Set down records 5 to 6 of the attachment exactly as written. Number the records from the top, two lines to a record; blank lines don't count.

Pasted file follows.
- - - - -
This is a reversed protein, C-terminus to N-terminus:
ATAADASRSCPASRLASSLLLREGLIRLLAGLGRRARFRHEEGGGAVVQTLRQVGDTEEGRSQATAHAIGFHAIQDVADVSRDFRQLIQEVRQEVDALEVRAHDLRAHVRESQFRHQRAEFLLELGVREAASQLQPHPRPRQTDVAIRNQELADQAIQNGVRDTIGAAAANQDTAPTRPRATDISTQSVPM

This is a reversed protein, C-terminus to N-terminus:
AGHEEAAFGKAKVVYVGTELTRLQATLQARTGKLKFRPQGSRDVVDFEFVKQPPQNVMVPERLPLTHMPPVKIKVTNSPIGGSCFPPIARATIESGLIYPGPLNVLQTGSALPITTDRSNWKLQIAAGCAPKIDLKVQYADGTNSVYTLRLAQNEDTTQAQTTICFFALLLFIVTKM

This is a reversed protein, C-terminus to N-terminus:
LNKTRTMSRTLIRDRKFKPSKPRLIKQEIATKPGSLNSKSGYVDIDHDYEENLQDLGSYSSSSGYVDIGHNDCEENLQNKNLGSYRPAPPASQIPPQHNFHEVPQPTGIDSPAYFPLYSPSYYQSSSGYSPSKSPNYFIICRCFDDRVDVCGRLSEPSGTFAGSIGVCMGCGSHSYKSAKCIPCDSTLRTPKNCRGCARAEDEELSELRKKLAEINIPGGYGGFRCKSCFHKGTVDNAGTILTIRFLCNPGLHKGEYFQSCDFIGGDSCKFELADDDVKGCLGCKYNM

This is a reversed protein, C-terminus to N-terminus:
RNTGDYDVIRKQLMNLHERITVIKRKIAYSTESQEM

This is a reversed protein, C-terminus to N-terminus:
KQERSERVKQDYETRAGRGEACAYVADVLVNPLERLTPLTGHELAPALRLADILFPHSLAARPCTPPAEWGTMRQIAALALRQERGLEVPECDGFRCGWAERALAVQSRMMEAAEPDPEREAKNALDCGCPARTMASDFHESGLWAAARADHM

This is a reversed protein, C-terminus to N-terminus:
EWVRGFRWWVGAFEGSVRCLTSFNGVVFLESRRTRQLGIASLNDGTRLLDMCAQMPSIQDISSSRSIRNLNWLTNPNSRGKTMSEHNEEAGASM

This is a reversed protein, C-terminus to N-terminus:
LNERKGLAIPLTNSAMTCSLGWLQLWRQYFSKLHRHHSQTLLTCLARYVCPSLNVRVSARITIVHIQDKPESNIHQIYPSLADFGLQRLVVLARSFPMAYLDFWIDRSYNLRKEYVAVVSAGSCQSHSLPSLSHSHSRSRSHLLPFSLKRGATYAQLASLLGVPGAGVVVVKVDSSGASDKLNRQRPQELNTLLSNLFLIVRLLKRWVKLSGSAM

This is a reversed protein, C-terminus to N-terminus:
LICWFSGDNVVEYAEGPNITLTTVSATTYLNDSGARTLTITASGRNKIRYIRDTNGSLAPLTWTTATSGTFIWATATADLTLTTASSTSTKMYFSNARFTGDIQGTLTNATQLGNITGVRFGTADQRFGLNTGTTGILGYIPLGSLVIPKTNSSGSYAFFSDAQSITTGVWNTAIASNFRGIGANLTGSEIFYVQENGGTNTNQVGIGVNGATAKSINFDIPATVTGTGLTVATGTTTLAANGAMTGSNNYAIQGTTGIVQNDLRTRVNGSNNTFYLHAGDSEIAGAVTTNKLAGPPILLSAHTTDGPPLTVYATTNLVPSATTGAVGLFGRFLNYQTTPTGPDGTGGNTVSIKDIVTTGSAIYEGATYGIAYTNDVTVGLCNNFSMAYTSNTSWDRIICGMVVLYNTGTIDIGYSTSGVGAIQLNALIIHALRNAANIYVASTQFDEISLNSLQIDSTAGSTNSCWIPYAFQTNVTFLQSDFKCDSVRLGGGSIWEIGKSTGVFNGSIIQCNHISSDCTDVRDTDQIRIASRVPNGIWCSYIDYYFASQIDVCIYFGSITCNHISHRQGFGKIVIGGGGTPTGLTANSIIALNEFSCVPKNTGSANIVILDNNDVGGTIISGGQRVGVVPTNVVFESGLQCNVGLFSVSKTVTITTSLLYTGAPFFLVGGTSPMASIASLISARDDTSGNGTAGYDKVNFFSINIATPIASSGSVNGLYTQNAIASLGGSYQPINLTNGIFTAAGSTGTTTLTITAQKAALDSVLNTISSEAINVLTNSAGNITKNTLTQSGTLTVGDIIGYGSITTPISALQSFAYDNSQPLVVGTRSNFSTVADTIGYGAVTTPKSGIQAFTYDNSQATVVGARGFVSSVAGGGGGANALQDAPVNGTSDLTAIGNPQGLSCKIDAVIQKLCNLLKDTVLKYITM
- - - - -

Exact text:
This is a reversed protein, C-terminus to N-terminus:
KQERSERVKQDYETRAGRGEACAYVADVLVNPLERLTPLTGHELAPALRLADILFPHSLAARPCTPPAEWGTMRQIAALALRQERGLEVPECDGFRCGWAERALAVQSRMMEAAEPDPEREAKNALDCGCPARTMASDFHESGLWAAARADHM

This is a reversed protein, C-terminus to N-terminus:
EWVRGFRWWVGAFEGSVRCLTSFNGVVFLESRRTRQLGIASLNDGTRLLDMCAQMPSIQDISSSRSIRNLNWLTNPNSRGKTMSEHNEEAGASM